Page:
One more thing before we start: while I can describe music well and why it works for me on a technical level, most of the songs on this list cut a fair bit deeper than that, and thus I'll endeavor to provide some emotional context as to why they worked so well beyond a purely intellectual exercise. And of course it's my picks - there might some common overlap between my choices and other critics, but it would be disingenuous to choose tracks for 'cultural importance' rather than what really got to me more deeply.

So let's start with a track that completely threw me off-guard.

Thursday, July 2, 2015

the top albums/songs of the midyear - 2015 (VIDEO)

Almost forgot to put this video up. This was a ton of fun, really did love making this - always nice to talk about music that's actually all sorts of awesome.

So next up is Billboard BREAKDOWN, and then finally I might have time for this new Vince Staples... stay tuned!

Wednesday, July 1, 2015

the top album/songs of the midyear - 2015

Last year when I put together this list, I was debating its very relevance. I mean, would it give away what would turn out to be my top albums of the year overall, or would it find an audience at all?

This year, the debate was different: I knew I had to do a midyear review for 2015 because there was so much quality that came out in the front half of the year that I'm honestly a little concerned I'm not going to get a chance to highlight it all. Between comebacks that delivered in spades, debuts that blew my mind, and records that seemed to have an abundance of creativity more than I would have ever expected, the first six months of 2015 have been overwhelming strong, to the point where keeping my list of albums to twelve was insanely difficult. It'll be incredible if the rest of the year keeps up this momentum, but for now, here is my top albums of 2015, thus far:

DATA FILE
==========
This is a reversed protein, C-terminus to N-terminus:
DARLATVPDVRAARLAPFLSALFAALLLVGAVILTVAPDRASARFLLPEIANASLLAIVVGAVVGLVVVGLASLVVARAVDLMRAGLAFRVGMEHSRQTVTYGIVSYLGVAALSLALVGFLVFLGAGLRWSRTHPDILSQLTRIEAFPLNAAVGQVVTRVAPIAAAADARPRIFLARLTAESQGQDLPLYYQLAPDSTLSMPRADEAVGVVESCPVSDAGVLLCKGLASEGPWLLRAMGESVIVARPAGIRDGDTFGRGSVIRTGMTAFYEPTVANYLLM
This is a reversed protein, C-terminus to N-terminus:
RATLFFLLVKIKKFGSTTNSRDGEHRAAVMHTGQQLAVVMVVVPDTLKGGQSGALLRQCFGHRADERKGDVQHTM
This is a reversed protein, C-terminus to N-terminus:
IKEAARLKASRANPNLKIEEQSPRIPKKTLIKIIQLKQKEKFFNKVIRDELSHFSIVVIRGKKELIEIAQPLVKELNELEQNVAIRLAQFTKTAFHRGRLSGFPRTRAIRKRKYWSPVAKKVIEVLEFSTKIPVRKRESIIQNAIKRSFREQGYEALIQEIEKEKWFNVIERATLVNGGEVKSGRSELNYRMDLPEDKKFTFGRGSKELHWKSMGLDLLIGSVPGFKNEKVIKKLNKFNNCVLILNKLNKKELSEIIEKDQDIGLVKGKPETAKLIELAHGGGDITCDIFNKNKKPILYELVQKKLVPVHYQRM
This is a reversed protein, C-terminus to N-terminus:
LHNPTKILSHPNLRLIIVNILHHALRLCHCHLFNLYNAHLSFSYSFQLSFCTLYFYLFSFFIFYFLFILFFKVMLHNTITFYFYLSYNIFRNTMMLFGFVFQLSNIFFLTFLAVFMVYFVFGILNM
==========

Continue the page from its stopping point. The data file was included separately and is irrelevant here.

Monday, March 16, 2015

video review: 'complicated game' by james mcmurtry

Man, I was expecting this album to be good, but this was a welcome punch. Damn great record, I find more to love about it with every listen.

Next up... you know, I think it's time I finally cover that album. Not that one, the other one. Stay tuned!

album review: 'complicated game' by james mcmurtry

It's rare that country music gets angry these days. You know, get the blood pumping for a righteous cause, something that might cause someone to load up a shotgun, grab a bottle of hard bourbon, and roll out to kick some ass. The part of me that loves outlaw country has a certain fondness for this brand of music, but it's gotten increasingly rare in the modern day, especially when the causes behind said songs tend to develop an isolationist streak that doesn't wear well. Like it or not, most of country is a conservative genre, and considering most country songwriters don't tell dark stories any more, it means that anger can come across as reactionary, and that rarely works out well, especially when the cause can be less than just.